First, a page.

Preparation of a Nickel(II) tetraazamacrocycle.


The first and most extensively studied series of synthetic tetraaza macrocycles were initially prepared by Curtis, who reported that the reaction of tris-(1,2-diaminoethane)nickel(II) perchlorate and acetone at room temperature produced a yellow crystalline product. The compound was diamagnetic and very resistant to hydrolysis. The original structure proposed was not a macrocycle but this was later corrected to fit in with the chemical inertness, the infrared spectrum and its reaction with hydrogen to give 1,2-diaminoethane and mesityl oxide. The product can occur in two noninterconvertible forms, which Curtis originally designated as A and B. The A isomer occurring in two interconvertible forms called Aa and Ab. The three isomers are similar in appearance and physical properties although some differences in their IR spectra have been noted. The first crystals of cyclic complex which crystallise from the reaction medium are isometrically pure B(ClO4)2. The Aa(ClO4)2 isomer usually begins to crystallise after about 25% of the total product has separated. The separation occurs since the B form is less soluble. The A-B isomerism comes from cis- trans arrangements of the imine linkages in the macrocyclic ring, with A corresponding to the trans- form and B the cis-isomer.
Later studies have shown that Aa is the more stable form and that it corresponds to the racemic mixture of isomers (the asymmetry exists at the tetrahedral nitrogen atoms in the diene complex) and that Ab is the meso isomer.

Isomer B is also a racemate.


Preparation of [Ni(en)3]Cl2

70% aqueous 1,2-diaminoethane (ethylenediamine, 2.8 g, 3.1 cm3) is added to a solution of nickel(II) chloride hexahydrate (2.4 g) in 10 -15 cm3 of water. The resulting purple solution is filtered to remove any insoluble material and the solution is then evaporated down to approximately 6 cm3 on a steam bath. Two drops of 1,2 diaminoethane are then added and the solution is cooled in an ice-bath.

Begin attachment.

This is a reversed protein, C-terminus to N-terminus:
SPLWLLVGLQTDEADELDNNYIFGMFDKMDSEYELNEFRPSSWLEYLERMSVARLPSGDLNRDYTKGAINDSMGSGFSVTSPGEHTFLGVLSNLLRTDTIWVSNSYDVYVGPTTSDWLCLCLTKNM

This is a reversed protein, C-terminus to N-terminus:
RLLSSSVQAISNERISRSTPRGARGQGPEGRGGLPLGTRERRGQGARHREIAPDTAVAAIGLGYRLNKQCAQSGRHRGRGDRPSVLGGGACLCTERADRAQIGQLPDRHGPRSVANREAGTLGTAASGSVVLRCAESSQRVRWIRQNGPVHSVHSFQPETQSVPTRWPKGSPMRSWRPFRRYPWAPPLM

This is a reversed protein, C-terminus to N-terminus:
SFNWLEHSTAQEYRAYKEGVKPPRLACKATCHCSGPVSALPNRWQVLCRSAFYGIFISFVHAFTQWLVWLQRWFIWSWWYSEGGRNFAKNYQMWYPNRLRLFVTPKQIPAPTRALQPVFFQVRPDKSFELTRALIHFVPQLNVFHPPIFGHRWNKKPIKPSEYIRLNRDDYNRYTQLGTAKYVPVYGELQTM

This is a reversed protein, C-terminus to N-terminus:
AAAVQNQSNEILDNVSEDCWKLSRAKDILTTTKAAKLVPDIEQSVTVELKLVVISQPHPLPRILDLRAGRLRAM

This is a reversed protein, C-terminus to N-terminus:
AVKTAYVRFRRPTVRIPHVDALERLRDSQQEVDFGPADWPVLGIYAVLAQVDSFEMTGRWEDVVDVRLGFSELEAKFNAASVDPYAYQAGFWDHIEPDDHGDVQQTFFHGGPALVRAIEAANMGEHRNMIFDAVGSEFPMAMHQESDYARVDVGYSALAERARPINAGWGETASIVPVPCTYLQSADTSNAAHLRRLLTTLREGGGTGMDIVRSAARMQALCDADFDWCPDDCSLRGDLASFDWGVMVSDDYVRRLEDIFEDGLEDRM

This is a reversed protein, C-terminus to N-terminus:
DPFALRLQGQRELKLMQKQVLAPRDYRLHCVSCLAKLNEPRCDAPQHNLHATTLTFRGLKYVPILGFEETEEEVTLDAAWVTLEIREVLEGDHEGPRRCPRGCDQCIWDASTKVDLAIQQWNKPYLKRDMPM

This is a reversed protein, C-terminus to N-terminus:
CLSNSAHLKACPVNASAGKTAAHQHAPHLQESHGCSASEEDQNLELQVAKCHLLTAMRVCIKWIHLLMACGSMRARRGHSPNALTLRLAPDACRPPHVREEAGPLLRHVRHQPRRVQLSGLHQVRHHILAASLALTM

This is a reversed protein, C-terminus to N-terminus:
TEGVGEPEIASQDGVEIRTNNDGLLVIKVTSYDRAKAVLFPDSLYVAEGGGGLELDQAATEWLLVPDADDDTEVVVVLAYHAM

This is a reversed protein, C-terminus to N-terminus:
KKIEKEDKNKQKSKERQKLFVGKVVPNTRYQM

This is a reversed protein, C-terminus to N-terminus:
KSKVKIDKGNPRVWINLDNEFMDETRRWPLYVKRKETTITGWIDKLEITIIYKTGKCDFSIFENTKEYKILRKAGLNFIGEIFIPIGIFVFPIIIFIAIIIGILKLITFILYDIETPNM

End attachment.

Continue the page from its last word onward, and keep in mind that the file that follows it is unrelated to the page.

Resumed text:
The orchid coloured crystals are collected on a sintered glass filter funnel and washed twice with 3 cm3 portions of ethanol and finally air-dried. The mother liquor should not be discarded since further product can be obtained by addition of ethanol and further cooling.
Record the yield and show the product to a demonstrator.

Conversion to the perchlorate salt.

The perchlorate salt is more soluble in acetone than the chloride and this is used for the subsequent reaction. Tris-(1,2-diaminoethane)nickel(II) chloride (2 g) is dissolved in hot ethanol and sodium perchlorate (2 g) is then added. The solution is cooled and the complex precipitating out is collected by suction.
Record the yield and show the product to a demonstrator.
NB. Perchlorate salts have been known to detonate spontaneously and should be treated as potentially hazardous.

Preparation of the Macrocyclic complex.

Tris-(1,2-diaminoethane)nickel(II) perchlorate dihydrate (0.5 g) is dissolved in 7 cm3 of acetone and the purple solution is thoroughly shaken. The reaction mixture is left to stand for a few hours (may be left overnight) after which yellow crystals are formed. These are collected by suction and air-dried.
Record the yield and show the product to a demonstrator.
An IR spectrum is available, record the major peaks and try to account for their position and intensity.


1. Outline a possible reaction scheme for the template synthesis of the Ni(II) complex.
2. What is The Macrocyclic Effect?


L.F. Lindoy, "The Chemistry of Macrocyclic Ligand Complexes", Cambridge University Press, 1989, Chapter 2.
G.A. Melson, "Coordination Chemistry of Macrocyclic Compounds", Plenum Press, New York, 1979. Chapter 2.

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Nov-96, rjl